4. The video also discusses the concept of “friends” on Facebook. I did agree with the video when it discusses that our “friends” on Facebook are not truly our “friends.” I think we have to make individual people on Facebook accountable for their actions…if someone requests you and you do not want to be their “friend” then do not “friend” them. Facebook is full of personal choices, and I think it’s time that many people make some. Also, we have all be involved with “friends” in our lives that are not truly “friends”…people who have gone behind our backs, people who have vanished over something silly, or people that we have grown apart from. Facebook “friends” and true “friends” could be one in the same depending on what your definition of a “friend” is. So instead of removing yourself from Facebook entirely, consider who your true friends are and protect yourself as you always should whether on a social media network or not.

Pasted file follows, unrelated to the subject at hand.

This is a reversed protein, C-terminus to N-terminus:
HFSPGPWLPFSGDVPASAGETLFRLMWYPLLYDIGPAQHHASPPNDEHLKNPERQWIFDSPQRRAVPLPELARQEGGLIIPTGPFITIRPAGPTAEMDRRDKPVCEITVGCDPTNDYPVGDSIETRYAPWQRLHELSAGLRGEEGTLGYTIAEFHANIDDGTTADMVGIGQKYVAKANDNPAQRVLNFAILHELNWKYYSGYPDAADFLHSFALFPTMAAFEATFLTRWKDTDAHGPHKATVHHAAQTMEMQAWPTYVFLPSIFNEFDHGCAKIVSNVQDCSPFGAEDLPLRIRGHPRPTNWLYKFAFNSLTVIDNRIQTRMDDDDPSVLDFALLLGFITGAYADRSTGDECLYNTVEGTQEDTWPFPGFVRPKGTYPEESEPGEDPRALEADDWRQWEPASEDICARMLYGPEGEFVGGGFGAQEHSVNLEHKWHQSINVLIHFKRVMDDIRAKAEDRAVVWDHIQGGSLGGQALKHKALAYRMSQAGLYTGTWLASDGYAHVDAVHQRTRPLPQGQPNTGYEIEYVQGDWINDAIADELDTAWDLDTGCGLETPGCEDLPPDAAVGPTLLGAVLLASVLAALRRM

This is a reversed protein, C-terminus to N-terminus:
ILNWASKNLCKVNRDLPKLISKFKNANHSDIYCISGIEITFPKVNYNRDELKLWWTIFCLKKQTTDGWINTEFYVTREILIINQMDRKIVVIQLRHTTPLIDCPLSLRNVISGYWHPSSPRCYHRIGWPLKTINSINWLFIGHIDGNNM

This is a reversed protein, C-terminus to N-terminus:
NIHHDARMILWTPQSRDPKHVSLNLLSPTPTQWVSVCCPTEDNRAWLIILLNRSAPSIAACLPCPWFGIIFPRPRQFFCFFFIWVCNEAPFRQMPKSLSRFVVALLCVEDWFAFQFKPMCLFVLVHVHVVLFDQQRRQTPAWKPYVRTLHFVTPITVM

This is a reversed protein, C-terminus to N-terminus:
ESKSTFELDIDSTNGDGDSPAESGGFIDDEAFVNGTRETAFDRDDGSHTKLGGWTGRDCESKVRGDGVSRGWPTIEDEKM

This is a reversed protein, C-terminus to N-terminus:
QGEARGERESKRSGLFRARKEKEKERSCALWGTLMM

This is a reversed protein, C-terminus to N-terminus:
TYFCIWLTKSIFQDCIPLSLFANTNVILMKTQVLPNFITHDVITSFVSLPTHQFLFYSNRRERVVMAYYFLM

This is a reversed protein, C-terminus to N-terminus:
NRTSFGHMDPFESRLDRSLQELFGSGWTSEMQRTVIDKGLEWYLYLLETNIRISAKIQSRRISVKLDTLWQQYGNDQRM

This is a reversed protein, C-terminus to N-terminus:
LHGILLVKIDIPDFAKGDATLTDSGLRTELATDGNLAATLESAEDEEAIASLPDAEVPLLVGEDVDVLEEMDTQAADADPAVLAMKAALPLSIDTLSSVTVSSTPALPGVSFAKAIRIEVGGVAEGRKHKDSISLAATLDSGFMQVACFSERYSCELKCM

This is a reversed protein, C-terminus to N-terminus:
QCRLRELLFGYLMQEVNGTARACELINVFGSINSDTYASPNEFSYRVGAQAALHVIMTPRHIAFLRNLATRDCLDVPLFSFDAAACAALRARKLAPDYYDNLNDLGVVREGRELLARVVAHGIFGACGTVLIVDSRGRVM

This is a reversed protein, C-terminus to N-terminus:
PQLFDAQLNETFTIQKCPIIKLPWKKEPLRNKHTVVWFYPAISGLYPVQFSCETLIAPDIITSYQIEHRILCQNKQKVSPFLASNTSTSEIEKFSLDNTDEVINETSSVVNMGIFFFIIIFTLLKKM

5. And there is the question of having photos on Facebook for others to view. The video argues that people “judge” the photos on Facebook and so therefore it is a negative thing to put your photos on Facebook for “friends” to see. News bulletin: people judge you every second of the day, even without pictures on Facebook. And again, putting photos on Facebook is a personal choice. I would like to make a video to follow-up with this video…Facebook: Making People Accountable. I would suggest not posting photos that create the wrong preception about you or a preception that you don’t want others to have of you. We all make choices and posting photos on Facebook is a choice, a rather important one for those of us hoping to get a job within the next year or so. So think about your Facebook…Do you have anything to hide?